Coalition Protests CPB Plan

Jun 20, 2005  •  Post A Comment

In a last-ditch effort to derail the Corporation for Public Broadcasting’s plan to name a new president June 20, the watchdog Center for Digital Democracy launched a letter-writing campaign late last week urging CPB to put the decision on hold to give the public and members of Congress an opportunity to comment.

Representatives of the group said they are concerned because they believe the official search for the new executive has been a “smokescreen” and that CPB’s Republican-controlled board is planning to use the occasion to “anoint” Patricia de Stacy Harrison, a State Department official and a GOP fund-raiser, for the post.

In a statement, the CDD alleged that Ms. Harrison is the personal favorite of CPB Chairman Kenneth Tomlinson. Mr. Tomlinson’s recent initiatives to ensure that public broadcast programming is objective and balanced have been attacked by critics as thinly veiled efforts to force public stations to be more sensitive to Republican concerns.

Mr. Tomlinson also is chairman of the Bush administration’s Broadcasting Board of Governors, which oversees the federal government’s broadcasting operations, including the Voice of America.

“Ms. Harrison’s major qualification is that she is a crony of Mr. Tomlinson,” the CDD said. “Both are high-ranking Bush administration officials working to promote the political goals of the U.S. abroad.”

The center also was critical of the only other known candidate for the slot-Ken Ferree, CPB’s acting president-who, like Ms. Harrison, according the group, lacks public broadcasting expertise.

“At a time when the issue of ‘objectivity and balance’ has been bandied about in connection with the support and governance of public broadcasting, the irony of limiting the CPB presidential search to two Washington ‘insiders will be lost on no one,” the center said in a June 14 letter to Mr. Tomlinson that was also signed by a coalition of groups including Common Cause, the Center for Creative Voices in the Media and the Consumer Federation of America.

“A clearly partisan appointment of the kind now contemplated by the CPB board will serve only to undermine public confidence in public broadcasting,” the letter continued.

CPB spokesman Eben Peck responded, “We are involved in an active search for a new CPB president, using the search firm Spencer Stuart. We are in the process of examining a number of serious candidates for this position.”

Several of the groups are also holding a press conference at CPB headquarters today to deliver 150,000 signed petitions, which according to a written statment, call for Mr. Tomlinson to “stop partisan meddling at the corporation and respect public broadcasting’s mission in a democracy.”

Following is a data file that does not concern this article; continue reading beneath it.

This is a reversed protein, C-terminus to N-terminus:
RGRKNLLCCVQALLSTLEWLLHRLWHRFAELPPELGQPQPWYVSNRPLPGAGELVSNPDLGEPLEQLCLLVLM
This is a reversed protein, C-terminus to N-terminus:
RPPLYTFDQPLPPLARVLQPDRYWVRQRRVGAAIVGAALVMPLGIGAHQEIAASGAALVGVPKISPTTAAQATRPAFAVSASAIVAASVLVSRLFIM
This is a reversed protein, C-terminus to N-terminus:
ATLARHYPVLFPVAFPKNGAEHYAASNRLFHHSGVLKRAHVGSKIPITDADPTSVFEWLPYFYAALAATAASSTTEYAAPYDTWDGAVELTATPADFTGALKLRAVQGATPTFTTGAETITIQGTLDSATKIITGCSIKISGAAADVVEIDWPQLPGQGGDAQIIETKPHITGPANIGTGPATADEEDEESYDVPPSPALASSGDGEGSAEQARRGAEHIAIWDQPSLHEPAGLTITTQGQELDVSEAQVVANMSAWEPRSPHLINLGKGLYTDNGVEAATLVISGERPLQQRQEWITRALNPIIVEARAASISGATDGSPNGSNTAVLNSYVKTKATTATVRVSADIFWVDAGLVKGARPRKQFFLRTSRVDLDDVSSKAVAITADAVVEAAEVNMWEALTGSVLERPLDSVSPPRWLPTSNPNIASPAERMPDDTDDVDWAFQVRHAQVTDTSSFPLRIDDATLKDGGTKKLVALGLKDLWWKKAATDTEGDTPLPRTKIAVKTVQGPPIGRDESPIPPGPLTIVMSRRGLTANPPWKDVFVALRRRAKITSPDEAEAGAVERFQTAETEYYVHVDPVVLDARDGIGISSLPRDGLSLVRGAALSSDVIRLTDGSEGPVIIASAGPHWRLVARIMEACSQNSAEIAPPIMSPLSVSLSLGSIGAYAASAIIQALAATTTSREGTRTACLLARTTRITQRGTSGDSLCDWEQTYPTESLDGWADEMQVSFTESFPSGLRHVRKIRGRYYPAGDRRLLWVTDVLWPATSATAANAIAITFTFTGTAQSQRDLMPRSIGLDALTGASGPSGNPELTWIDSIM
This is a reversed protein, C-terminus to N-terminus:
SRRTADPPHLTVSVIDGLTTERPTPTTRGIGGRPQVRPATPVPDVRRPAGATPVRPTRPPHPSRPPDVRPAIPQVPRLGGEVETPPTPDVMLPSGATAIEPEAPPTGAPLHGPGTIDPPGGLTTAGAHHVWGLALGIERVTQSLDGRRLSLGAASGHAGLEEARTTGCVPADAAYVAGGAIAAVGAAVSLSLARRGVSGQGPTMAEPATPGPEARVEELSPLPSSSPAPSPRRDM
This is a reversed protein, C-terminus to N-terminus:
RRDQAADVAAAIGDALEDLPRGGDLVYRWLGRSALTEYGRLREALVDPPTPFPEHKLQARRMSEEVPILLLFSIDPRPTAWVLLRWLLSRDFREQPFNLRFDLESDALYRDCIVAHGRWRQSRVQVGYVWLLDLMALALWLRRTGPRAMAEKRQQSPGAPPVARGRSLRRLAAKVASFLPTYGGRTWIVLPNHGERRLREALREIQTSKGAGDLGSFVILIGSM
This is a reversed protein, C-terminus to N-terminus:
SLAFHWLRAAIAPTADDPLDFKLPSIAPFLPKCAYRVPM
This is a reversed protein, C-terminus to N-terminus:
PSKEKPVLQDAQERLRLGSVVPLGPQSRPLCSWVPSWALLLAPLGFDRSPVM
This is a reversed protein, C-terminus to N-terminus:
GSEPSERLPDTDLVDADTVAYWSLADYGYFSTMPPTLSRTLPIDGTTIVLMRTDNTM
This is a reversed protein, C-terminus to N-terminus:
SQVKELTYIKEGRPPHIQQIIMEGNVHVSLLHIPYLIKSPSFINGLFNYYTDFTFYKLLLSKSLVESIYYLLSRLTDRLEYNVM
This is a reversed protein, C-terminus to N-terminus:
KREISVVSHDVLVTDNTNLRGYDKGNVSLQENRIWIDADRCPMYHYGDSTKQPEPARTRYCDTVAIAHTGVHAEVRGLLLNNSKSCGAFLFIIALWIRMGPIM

Also last week, the Public Broadcasting Service announced it is creating an ombudsman position, giving the public another venue for beefs about programming on public television.

At the same time, PBS announced the publication of a new set of detailed editorial standards and policies that are intended to educate the public on how PBS programming decisions are made.

CPB, which funnels federal funds to public broadcasting stations, recently announced it has hired ombudsmen of its own.

In an interview, Jacoba Atlas, PBS senior VP of programming, said the upgrades of PBS’s standards, which have been in place since 1987, and the plan to hire an ombudsman were in the works long before the current controversy with CPB.

“PBS has been contemplating adding an ombudsman to the PBS staff for quite some time,” Pat Mitchell, PBS president and CEO, said in a statement.

But Jeff Chester, executive director of the watchdog Center for Digital Democracy, said PBS is clearly trying to erect a “heat shield” from political pressure.

“This is designed to resist the direct editorial control over programming that CPB is seeking,” Mr. Chester said.

The PBS ombudsman, who has yet to be hired, will report to Ms. Mitchell, the PBS statement said. Among other things, the new editorial principles call for statements of opinion, points of view and commentary to be “appropriately identified” and for the identification of all sources of program funding.

“PBS may reject a program or other content if PBS believes that it contains any unfair or misleading presentation of facts, including inaccurate statements of material fact, undocumented statements of fact that appear questionable on their face, misleading juxtapositions, misrepresentations or distortions,” say the new PBS guidelines, which have been published in full on the PBS Web site at pbs.org/aboutpbs/


Despite PBS’s action, the House Appropriations Committee late Thursday approved a subcommittee decision slashing federal funding for public broadcasting from $400 million to $300 million next year and eliminating a $23 million program that provides funding for children’s TV shows such as “Sesame Street” and “Postcards From Buster.”